Sunday, January 23, 2011

Hantavirus spread in the Four Corners region has been linked to the decline of Aspens

According to the New York Times, a decline in the aspen population occurred in 2004. As a result, the deer mice population in the same areas have increased. These deer mice are carriers of the Sin Nombre virus. Sin Nombre is a Hantavirus with a 40% fatality rate and causes about 20-40 cases each year in the United States mostly concentrated in the Southwest. Deer mice in areas that have experienced a die-back of aspens are 3 times as likely to carry the virus. The virus has very little effect on the mice themselves. Humans become infected through a respiratory route, often dirt with deer mouse saliva or urine in it.

Further loss of aspens is projected as a consequence of climate change. Increases in the population of deer mice and therefore the Sin Nombre virus are likely. This change in the threat of an infectious disease due to climate change is probably just one of the first of many similar stories we will see unfolding as we shape the environment.


1 comment:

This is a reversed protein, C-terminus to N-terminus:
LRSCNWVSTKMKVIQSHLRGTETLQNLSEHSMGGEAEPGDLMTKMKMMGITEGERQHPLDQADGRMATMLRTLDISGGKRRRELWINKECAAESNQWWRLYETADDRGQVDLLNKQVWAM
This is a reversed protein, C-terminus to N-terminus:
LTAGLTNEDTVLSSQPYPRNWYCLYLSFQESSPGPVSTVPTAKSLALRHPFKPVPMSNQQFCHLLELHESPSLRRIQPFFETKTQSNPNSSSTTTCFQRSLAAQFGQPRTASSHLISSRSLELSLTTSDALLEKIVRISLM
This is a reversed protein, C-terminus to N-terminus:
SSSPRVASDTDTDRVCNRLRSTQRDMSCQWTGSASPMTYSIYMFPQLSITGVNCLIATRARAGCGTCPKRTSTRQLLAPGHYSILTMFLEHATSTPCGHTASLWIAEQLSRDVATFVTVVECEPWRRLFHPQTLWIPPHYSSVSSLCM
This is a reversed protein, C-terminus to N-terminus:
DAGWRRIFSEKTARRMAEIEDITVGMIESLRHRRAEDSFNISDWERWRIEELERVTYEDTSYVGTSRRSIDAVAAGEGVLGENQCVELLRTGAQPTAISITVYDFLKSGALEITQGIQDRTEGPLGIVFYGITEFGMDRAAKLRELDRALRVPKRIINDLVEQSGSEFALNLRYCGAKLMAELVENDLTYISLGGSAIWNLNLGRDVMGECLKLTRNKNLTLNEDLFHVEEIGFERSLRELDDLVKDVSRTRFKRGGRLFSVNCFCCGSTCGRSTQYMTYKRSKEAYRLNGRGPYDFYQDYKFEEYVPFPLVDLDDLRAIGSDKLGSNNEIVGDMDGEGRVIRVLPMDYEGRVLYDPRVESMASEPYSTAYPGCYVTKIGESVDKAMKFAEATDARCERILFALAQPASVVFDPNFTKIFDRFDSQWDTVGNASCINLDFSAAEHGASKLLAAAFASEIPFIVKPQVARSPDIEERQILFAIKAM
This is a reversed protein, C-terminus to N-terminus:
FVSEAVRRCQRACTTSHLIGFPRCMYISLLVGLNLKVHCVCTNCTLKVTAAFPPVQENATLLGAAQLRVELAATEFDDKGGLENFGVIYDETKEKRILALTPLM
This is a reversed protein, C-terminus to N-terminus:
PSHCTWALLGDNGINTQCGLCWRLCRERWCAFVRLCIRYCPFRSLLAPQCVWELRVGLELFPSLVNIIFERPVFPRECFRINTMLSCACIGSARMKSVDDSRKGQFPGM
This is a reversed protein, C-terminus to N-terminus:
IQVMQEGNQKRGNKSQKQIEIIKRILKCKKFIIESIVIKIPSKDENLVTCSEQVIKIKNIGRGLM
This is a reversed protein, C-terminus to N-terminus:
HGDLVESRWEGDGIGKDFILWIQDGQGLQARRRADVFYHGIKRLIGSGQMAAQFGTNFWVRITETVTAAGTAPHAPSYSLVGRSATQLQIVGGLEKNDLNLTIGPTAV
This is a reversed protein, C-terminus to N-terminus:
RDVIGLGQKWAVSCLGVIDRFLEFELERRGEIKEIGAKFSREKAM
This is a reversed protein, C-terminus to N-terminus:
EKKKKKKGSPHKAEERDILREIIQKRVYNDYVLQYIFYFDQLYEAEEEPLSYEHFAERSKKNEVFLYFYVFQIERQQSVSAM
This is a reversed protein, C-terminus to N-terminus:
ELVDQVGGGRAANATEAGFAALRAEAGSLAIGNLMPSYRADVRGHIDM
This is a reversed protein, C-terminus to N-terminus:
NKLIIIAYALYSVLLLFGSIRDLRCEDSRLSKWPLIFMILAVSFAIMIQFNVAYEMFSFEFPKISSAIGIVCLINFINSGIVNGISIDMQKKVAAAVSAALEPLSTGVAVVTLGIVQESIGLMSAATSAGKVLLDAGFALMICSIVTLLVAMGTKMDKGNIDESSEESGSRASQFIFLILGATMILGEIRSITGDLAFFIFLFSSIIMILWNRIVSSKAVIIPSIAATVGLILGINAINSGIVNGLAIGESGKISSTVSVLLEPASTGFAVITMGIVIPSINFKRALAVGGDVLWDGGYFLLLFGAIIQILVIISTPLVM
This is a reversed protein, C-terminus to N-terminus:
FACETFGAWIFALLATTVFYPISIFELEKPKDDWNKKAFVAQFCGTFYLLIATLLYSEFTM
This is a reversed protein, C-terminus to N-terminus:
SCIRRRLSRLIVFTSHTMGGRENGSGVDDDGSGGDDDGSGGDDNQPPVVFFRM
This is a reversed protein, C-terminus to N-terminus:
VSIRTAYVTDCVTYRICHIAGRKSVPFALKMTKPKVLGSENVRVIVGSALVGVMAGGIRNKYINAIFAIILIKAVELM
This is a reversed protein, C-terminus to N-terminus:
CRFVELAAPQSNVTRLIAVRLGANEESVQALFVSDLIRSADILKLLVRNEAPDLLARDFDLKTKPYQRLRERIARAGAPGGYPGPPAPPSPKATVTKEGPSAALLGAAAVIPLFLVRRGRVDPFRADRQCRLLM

1. Awesome! I learned in a (super cool) class last quarter that forest decline increases grassland, which is prime food source for hantavirus carrying mice because they have generalist diets. Anyhow, the professors said that with climate change (specifically el niño rainy pulses in the four corners region), primary production increased, which allowed mice and their pups to survive and reproduce since they had so much food. This increased the mouse population. It also led to bigger mice with higher testosterone levels that were more likely to fight (spreading the virus through their saliva) and shed the virus. Apparently the mice are also territorial, so when their population increases, they'll spread out, going closer to humans (in places like outbuildings) where they are more likely to leave their infected feces.